Boost C++ Libraries of the most highly regarded and expertly designed C++ library projects in the world. Herb Sutter and Andrei Alexandrescu, C++ Coding Standards

This is the documentation for an old version of boost. Click here for the latest Boost documentation.

Struct template constructible_with_allocator_suffix



// In header: <boost/container/uses_allocator.hpp>

template<typename T> 
struct constructible_with_allocator_suffix {

  // public data members
  static const bool value;


Remark: if a specialization constructible_with_allocator_suffix<X>::value is true, indicates that T may be constructed with an allocator as its last constructor argument. Ideally, all constructors of T (including the copy and move constructors) should have a variant that accepts a final argument of allocator_type.

Requires: if a specialization constructible_with_allocator_suffix<X>::value is true, T must have a nested type, allocator_type and at least one constructor for which allocator_type is the last parameter. If not all constructors of T can be called with a final allocator_type argument, and if T is used in a context where a container must call such a constructor, then the program is ill-formed.

template <class T, class Allocator = allocator<T> > class Z { public: typedef Allocator allocator_type;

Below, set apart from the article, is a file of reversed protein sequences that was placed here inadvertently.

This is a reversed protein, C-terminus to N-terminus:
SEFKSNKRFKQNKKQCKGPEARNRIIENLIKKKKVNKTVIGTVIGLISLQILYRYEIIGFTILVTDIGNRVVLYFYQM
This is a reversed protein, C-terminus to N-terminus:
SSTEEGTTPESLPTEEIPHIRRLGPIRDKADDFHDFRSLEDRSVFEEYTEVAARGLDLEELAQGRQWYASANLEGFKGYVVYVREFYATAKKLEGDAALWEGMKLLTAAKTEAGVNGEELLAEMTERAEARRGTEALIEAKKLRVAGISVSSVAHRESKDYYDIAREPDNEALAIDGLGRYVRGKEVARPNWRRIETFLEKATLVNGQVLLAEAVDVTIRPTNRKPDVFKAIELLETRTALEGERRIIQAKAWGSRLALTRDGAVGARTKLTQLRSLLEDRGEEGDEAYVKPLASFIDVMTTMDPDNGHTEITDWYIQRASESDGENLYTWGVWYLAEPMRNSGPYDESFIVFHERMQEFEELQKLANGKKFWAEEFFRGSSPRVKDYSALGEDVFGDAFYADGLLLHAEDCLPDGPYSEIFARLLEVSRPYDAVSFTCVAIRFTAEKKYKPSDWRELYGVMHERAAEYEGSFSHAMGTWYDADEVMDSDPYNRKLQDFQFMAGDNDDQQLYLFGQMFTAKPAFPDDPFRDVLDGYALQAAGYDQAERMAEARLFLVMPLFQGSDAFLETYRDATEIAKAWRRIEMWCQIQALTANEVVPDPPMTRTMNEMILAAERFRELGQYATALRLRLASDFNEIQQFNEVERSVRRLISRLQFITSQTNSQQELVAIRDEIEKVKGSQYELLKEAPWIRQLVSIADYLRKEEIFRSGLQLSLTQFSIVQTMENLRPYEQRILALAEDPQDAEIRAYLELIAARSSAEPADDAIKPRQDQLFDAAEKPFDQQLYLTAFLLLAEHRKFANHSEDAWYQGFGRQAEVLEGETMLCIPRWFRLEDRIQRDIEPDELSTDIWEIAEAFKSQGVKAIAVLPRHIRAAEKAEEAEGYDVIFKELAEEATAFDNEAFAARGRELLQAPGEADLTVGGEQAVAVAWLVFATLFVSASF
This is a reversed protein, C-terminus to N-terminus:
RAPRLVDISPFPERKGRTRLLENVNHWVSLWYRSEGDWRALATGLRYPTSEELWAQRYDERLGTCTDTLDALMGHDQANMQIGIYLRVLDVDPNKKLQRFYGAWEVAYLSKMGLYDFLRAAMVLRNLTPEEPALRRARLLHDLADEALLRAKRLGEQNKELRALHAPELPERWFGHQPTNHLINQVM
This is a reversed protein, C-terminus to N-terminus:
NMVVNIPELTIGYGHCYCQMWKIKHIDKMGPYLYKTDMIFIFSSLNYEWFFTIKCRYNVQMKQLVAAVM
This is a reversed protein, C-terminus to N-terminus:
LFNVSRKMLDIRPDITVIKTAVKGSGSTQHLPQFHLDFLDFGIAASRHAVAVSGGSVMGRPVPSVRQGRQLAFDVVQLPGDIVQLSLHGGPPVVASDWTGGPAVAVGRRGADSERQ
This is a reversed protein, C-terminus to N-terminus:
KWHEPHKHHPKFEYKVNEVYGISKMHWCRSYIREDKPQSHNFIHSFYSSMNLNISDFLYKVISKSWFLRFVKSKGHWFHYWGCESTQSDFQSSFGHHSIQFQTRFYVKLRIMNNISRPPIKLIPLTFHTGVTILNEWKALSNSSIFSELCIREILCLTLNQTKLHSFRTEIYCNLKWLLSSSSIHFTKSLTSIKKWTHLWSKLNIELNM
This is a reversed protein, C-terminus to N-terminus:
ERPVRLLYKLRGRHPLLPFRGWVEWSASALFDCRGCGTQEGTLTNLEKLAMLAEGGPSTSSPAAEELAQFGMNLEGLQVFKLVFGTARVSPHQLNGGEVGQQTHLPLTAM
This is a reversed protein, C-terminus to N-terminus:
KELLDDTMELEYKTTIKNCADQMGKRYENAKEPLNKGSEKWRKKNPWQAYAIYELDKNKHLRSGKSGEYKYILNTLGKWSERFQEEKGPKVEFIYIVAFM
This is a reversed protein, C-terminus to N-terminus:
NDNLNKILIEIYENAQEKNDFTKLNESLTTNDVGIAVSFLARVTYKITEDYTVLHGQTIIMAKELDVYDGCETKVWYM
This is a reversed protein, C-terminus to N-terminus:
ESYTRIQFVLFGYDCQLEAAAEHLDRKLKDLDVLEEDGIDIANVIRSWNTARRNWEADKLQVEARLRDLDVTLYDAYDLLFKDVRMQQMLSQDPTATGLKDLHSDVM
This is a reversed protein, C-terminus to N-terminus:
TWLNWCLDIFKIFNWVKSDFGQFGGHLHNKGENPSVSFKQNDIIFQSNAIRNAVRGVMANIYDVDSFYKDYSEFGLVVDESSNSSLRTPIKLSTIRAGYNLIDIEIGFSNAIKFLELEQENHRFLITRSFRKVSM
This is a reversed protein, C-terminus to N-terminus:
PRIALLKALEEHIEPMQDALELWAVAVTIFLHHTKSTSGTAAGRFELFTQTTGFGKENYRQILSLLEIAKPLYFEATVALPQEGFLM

// Default constructor with optional allocator suffix Z(const allocator_type& a = allocator_type());

// Copy constructor and allocator-extended copy constructor Z(const Z& zz); Z(const Z& zz, const allocator_type& a); };

// Specialize trait for class template Z template <class T, class Allocator = allocator<T> > struct constructible_with_allocator_suffix<Z<T,Allocator> > { static const bool value = true; };

Note: This trait is a workaround inspired by "N2554: The Scoped A Model (Rev 2)" (Pablo Halpern, 2008-02-29) to backport the scoped allocator model to C++03, as in C++03 there is no mechanism to detect if a type can be constructed from arbitrary arguments. Applications aiming portability with several compilers should always define this trait.

In conforming C++11 compilers or compilers supporting SFINAE expressions (when BOOST_NO_SFINAE_EXPR is NOT defined), this trait is ignored and C++11 rules will be used to detect if a type should be constructed with suffix or prefix allocator arguments.